FTT Q&A With BezoMoney CEO Mubarak Sumalia
By Ian Kar
Hey everyone! Ulises here, excited to be back with a very interesting dive into the African fintech ecosystem. You’ll be hearing more from me as I continue to interview founders, operators, investors, and industry experts within the fintech and crypto spaces!
This time I had the opportunity to talk to Mubarak Sumaila, founder and CEO of BezoMoney, a fintech startup based in Ghana that is building a digital financial platform for the unbanked and underbanked. BezoMoney was founded in 2019 as part of the MEST startup training program, and has since raised a seed round in order to acquire the necessary license to operate in Ghana, and start building their credit and investment products. Let’s dive in:
1. What’s the story behind BezoMoney? How did it all start?
The word “Bezo”in BezoMoney means group in a local Ghanaian language, in Ghana, hence “Group Money. ” The idea for the company was inspired by a visit to my mom while I was participating in a startup incubation program called MEST (Meltwater Entrepreneurial School of Technology). While home one weekend, I noticed that she and her friends who work in the informal sector were “banking” themselves by coming together to contribute a lump of saved money that is then distributed evenly among the group over time. They also practiced a form of savings called “Susu,” a traditional Ghanaian savings method where informal sector workers give their money to a Collector, an intermediary who keeps and secures the money over 30 days and gives it back without interest and minus a 3% fee.
In my Eureka moment, I rushed back to MEST to pitch the idea to my friends, and we decided to make it our capstone project. After a thorough deep dive, we discovered that roughly 400 million unbanked people on the African continent practiced similar schemes and about $301 billion were transacted within them on an annual basis. While paying to save seemed outlandish, it made sense given the realities of the underbanked and underserved people. Existing banking products did not fit their lifestyles, wants, and needs, as they were difficult to access both culturally and physically, and transaction costs were far too high.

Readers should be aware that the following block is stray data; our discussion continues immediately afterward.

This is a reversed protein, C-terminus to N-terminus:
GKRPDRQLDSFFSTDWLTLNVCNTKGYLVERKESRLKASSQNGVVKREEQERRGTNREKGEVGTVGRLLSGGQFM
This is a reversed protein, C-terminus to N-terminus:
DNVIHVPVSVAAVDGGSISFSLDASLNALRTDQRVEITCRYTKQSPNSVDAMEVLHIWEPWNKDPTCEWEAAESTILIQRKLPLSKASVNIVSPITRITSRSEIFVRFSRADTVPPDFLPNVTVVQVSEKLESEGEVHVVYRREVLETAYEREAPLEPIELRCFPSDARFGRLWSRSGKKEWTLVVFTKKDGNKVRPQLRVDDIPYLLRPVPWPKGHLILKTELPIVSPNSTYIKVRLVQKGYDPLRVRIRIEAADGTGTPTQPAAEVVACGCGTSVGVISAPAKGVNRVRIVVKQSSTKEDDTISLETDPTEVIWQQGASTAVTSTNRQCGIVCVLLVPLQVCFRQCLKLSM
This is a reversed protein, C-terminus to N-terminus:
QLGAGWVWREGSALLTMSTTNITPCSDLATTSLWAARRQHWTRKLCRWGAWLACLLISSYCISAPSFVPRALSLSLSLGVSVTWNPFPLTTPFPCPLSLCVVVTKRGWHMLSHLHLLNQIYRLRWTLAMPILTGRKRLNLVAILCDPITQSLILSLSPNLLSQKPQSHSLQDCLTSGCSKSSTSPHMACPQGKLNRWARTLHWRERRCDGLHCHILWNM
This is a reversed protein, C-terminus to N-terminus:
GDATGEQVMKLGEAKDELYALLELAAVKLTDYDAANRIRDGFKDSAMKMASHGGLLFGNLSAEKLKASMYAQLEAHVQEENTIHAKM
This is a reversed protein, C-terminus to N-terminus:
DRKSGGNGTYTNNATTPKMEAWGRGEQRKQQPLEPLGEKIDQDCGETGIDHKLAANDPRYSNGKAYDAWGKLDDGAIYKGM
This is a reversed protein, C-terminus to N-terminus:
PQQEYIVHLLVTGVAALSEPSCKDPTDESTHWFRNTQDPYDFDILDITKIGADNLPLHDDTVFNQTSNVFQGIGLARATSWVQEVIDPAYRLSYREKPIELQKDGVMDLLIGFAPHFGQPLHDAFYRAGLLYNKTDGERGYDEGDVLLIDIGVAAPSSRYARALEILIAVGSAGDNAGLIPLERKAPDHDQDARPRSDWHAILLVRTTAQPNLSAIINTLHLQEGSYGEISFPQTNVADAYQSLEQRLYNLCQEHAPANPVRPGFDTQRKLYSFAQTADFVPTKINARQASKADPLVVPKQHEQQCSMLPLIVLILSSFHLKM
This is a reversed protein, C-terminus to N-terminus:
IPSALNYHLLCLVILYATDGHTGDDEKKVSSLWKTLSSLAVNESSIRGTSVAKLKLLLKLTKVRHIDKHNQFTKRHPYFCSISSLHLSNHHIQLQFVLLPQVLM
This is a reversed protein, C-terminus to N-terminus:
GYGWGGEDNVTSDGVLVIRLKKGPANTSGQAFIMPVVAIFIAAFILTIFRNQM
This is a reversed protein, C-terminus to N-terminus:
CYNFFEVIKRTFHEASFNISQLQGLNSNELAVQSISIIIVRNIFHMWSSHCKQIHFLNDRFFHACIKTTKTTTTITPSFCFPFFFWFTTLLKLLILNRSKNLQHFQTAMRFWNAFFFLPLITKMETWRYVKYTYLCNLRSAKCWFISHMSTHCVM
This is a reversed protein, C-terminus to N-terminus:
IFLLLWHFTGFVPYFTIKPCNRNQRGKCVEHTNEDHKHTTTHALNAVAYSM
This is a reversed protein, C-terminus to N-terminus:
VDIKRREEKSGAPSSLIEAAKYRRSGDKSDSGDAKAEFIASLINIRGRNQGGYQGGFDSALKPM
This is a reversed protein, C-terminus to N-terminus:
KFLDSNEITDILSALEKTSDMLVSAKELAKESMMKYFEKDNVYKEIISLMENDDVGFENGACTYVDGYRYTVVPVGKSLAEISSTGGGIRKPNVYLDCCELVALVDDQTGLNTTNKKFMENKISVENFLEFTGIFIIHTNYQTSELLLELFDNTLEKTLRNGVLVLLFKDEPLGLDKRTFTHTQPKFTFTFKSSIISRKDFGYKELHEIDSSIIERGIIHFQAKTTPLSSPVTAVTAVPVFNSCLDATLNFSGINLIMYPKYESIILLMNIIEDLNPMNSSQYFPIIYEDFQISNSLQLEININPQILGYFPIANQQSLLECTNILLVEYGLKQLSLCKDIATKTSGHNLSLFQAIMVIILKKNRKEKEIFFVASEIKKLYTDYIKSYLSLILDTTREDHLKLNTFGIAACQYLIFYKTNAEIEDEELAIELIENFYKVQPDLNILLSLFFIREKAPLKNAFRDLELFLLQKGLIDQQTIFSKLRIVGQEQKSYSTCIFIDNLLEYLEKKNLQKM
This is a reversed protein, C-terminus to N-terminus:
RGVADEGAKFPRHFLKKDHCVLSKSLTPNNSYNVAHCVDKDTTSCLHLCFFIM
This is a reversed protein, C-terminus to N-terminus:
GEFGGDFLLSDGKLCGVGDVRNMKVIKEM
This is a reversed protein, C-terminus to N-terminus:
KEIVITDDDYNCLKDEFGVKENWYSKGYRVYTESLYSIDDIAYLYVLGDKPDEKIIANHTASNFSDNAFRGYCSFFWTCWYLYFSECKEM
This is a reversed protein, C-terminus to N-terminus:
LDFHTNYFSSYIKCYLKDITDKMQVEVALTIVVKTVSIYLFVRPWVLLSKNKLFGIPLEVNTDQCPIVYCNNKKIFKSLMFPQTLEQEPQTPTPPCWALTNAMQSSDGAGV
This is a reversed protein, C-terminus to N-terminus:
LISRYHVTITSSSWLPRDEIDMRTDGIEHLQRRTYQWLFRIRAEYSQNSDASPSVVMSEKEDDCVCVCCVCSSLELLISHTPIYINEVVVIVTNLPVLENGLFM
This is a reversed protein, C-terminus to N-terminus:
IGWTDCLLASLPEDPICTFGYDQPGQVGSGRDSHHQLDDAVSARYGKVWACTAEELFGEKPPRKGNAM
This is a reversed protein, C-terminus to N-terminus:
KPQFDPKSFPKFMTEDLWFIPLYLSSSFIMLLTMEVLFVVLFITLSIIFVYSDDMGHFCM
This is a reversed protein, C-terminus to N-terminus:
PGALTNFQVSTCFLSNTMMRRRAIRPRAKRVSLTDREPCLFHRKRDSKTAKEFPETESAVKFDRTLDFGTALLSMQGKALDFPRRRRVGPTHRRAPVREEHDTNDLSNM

After several experiments and MVPs as well as receiving pre – seed funding from MEST, we launched BezoMoney, a digital bank for the unbanked which enabled users to access a tailor – made financial ecosystem of products helping them save, invest, borrow, spend and send money. We built our infrastructure on USSD which does not require internet connectivity or a smartphone, and connected it to Mobile Money, so our users can easily and conveniently access our products. We went on to grow and acquire about 100,000 users over a period of 6 months.
2. Can you give us a little context around the Banking ecosystem in Ghana and its relationship to Fintech?
As one of the most developed financial markets in Africa, Ghana was recently ranked No. 7 by a Business Insider report. More than half of banks in the country are foreign banks that made acquisitions to scale into Ghana, presenting a unique prospect for Fintech companies building core banking products to be acquired.
The emergence of Mobile Money, a P2P transfer service built on USSD allowing users to move money and make withdrawals at agent points, has rapidly accelerated the opportunity for financial inclusion in Ghana and around Africa. Africa accounts for about 70% of the $1 trillion global Mobile Money market with 621 million digital wallets. The active wallets, about 184 million, transacted about $701 billion in 2022. Ghana, which is presently the fastest growing Mobile Money market in Africa, has 32 million digital wallets, 18 million of which are active and transacted $120 billion in 2022. Mobile Money operators typically work with banks on the backend to secure the funds, manage their float and provide interest to users.